I respect doctors and almost always heed medical advice or believe professional diagnoses.  If a doctor looks at an X-ray and tells me my leg is broken, I believe him.  If a doctor does an MRI and says she thinks I have cancer, I take it seriously.  But telling me I have PTSD simply because I’m a veteran is the kind of voodoo, kneejerk misdiagnosis that clogs the medical system and does a disservice to the veteran community.

Portrait of American Soldier resting and looking at camera
“If you went to war and didn’t come back with PTSD, did you even deploy at all?”
Further complicating the situation is that many symptoms of PTSD are similar to those of other conditions.  In my case, my sleep apnea was characterized by nightmares, sleep deprivation, headaches, dry mouth, mood swings, and anxiety.  All of these things, it turned out, were my body’s reaction to not sleeping.  So if I would not have questioned the initial diagnosis, I would have been on a treatment regimen of questionable effectiveness AND my underlying condition, sleep apnea, would have remained untreated, leaving me drugged up AND still unable to sleep.   But hey, at least I could tell people I have PTSD!
The evidence of over-diagnosis of PTSD in the veteran community is not just anecdotal, nor is it unique to the US military.  In a January 2016 article posted by The Guardian, a leading newspaper in Great Britain, the former head of the UK’s veterans’ mental health program opined that 42% of PTSD claims were for issues unrelated to military service, and that at least 10% of claims were either grossly exaggerated or were based on total fabrications.  If true, those are some pretty damning figures.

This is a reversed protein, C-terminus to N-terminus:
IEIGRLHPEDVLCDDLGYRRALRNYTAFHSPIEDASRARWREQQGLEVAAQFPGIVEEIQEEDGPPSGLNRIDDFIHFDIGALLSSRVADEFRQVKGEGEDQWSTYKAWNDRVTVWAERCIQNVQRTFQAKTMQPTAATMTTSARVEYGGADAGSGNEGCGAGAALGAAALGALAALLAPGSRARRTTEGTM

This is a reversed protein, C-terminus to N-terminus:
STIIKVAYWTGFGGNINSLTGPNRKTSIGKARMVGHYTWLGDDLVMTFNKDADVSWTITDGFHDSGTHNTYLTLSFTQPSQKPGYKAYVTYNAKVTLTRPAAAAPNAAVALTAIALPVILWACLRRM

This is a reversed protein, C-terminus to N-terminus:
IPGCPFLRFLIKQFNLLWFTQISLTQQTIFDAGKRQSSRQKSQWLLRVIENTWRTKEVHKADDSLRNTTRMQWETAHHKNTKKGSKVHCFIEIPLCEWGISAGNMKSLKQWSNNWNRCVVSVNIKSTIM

Of course, the “PTSD for profit” problem is not confined to the veteran community. The easily-offended, everyone-is-a-victim, “trigger-warning” culture of America has its share of sketchy PTSD claims as well.  But within the veteran community, it has becoming increasingly acute. For a small, but growing segment of veterans, fueled by perverse incentives including VA payouts, sympathy, and attention, a PTSD claim is a badge of honor, whether earned or not. And for many outside of our community, PTSD is now not only accepted, but expected. The attitude almost seems to be, “if you went to war and didn’t come back with PTSD, did you even deploy at all?”  That’s not a healthy perception for the American people, or for vets themselves, to have of the veteran community.

Before I wrap this article up, I want to make a couple of things clear. First of all, I whole-heartedly agree that PTSD is a real condition that genuinely affects many people, including several of my personal friends. People should continue to get help for their conditions, and if a diagnosis of PTSD is confirmed (by multiple doctors!), then they should follow the treatment regimen accordingly.  But the problem of misdiagnosis and false PTSD claims has become so widespread that it is seeming more and more like “everyone” has it. And if everyone has it, then no one has it, and that’s really, really bad for those few who genuinely suffer from the disorder.  That pisses me off, and it should piss you off as well.

So yeah, I’m skeptical when I hear people, especially veterans, trot out claims of PTSD to explain away their criminal actions, boorish behavior, or poor life decisions.  Bogus, weak, or misdiagnosed PTSD cases are overloading the system at a time that it should have been laser focused on those with real problems.

And that should concern all of us.